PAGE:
Pile foundations are principally used to transfer the loads from superstructures, through weak, compressible strata or water onto stronger, more compact, less compressible and stiffer soil or rock at depth, increasing the effective size of a foundation and resisting horizontal loads.They are typically used for large structures and in situations where soil is not suitable to prevent excessive settlement.
Pile load tests are generally performed to either prove that piles are capable of sustaining the ultimate design load (“proof test”) or to gain more detailed information that will enable a more efficient design(“load-deformation test”). Static and dynamic pile load tests can be performed on drilled or driven piles to evaluate either axial or lateral capacities. Static tests consist of loading piles and measuring deflection. Dynamic tests attempt to obtain static pile capacities generally using stress wave analyses of pile deflection caused by dynamic loads.This short article briefs on one of the static load tests used by AEL, the O-Cell Test.
By virtue of its installation within the foundation member, the O-cell load test is not restricted by the limits of overhead structural beams and tie-down piles. Instead, the O-cell derives all reaction from the soil and / or rock system and the foundation element itself.
Each O-cell is specially instrumented to allow for direct measurement of the O-cell’s expansion. By measuring the top of shaft movement and compression,the upward and downward O-cell movement is determined. Strain gauges are often used to separate stratigraphic zones. The test provides a detailed data report containing tables, graphs, calibrations, a detailed description of the tested element and subsurface.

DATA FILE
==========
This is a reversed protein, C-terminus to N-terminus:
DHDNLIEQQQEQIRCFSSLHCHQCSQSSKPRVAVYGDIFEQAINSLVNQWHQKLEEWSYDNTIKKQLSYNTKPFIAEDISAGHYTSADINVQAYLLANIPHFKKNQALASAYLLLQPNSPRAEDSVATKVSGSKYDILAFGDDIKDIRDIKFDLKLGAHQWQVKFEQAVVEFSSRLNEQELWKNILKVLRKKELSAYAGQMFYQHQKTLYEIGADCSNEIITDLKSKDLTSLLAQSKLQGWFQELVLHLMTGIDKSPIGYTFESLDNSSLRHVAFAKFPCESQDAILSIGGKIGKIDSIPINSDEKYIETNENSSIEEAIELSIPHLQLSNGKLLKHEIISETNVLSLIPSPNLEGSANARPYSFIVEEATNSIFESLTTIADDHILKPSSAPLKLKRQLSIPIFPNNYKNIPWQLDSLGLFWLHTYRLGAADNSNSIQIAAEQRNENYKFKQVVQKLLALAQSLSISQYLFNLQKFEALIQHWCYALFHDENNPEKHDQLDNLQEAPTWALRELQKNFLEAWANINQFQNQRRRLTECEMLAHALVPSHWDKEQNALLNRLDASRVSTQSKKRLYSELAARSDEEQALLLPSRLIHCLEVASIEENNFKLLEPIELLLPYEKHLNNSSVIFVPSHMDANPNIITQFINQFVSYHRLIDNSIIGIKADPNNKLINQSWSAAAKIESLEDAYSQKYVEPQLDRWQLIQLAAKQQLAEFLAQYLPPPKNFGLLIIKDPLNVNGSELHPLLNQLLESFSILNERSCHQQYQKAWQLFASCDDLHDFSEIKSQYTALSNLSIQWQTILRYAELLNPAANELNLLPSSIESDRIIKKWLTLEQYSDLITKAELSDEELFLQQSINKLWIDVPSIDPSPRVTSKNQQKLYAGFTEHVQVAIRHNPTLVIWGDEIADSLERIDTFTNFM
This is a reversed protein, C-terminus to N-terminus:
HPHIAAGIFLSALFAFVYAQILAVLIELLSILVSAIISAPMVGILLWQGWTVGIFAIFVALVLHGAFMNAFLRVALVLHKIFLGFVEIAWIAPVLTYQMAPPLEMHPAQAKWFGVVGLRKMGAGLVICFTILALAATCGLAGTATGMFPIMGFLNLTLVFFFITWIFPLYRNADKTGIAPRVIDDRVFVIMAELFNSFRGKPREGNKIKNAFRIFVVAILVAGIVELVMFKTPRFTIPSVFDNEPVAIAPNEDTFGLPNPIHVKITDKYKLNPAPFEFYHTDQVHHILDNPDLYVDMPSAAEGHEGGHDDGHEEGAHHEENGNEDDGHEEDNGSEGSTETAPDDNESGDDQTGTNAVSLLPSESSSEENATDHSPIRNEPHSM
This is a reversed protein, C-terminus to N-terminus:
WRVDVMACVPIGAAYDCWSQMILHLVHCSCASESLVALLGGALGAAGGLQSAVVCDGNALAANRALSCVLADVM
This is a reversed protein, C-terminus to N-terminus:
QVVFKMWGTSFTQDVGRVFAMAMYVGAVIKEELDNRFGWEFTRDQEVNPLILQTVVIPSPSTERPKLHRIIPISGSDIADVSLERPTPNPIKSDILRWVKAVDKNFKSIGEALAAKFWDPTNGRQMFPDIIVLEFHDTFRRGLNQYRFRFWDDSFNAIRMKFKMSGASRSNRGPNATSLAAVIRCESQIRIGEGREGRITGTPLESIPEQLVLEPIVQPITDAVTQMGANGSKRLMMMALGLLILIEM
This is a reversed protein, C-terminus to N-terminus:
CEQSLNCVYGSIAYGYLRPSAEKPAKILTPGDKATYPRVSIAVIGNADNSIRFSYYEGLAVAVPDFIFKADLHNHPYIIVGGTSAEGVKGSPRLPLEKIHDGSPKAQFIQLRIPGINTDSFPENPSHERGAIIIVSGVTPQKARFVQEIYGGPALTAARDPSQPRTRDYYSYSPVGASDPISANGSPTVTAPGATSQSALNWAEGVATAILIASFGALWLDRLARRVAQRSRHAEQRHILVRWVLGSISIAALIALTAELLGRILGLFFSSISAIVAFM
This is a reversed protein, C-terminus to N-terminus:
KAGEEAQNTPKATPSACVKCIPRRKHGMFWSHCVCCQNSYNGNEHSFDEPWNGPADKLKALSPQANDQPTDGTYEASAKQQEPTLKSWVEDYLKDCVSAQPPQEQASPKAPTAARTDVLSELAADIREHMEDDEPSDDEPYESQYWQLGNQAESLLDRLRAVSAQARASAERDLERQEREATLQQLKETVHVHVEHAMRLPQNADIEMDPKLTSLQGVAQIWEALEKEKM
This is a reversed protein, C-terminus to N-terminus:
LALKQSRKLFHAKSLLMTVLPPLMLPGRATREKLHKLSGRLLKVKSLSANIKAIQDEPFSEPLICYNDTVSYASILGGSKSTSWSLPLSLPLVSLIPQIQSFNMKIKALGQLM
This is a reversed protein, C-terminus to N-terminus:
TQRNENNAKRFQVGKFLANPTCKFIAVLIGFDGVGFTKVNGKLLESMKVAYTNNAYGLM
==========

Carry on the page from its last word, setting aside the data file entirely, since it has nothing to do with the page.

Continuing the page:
Graphs include load and movement data, t-z and q-z plots, strain gage load distribution and an equivalent top load plot.
O-cells range in capacities from 200 kips to 6,000 kips (90.7 ton-force [metric] to 2721.55 ton-force [metric]). By using multiple O-cells on a single horizontal plane, the available test capacity can be designed to obtain virtually any load. By utilizing multiple O-cells on different planes, distinct elements within a shaft or pile can be isolated for testing. Using the O-cell, the application of deep foundation load testing has transformed from expensive, time-consuming, small-scale field tests to state-of-the-art, short-duration, full-scale load testing of production shafts and piles.
Access Engineering Piling division employed this technology in the Havelock City project to test 1500mm and 1800mm piles recently. A new generation of O-cells called “Supercells” consist of multiple inflatable jacks (Super-jacks) which can produce large loads were used. The low height and lightweight design enable it to be more easily handled on site. Also, it can be readily secured inside the rebar cage without the use of bearing plates. With the unique cone-shape flow guiding mechanism, the surface of the Super Cell can be seamlessly covered by pre-casted concrete in high strength; and residues from the pile bottom may be diverted up through the load cell smoothly.
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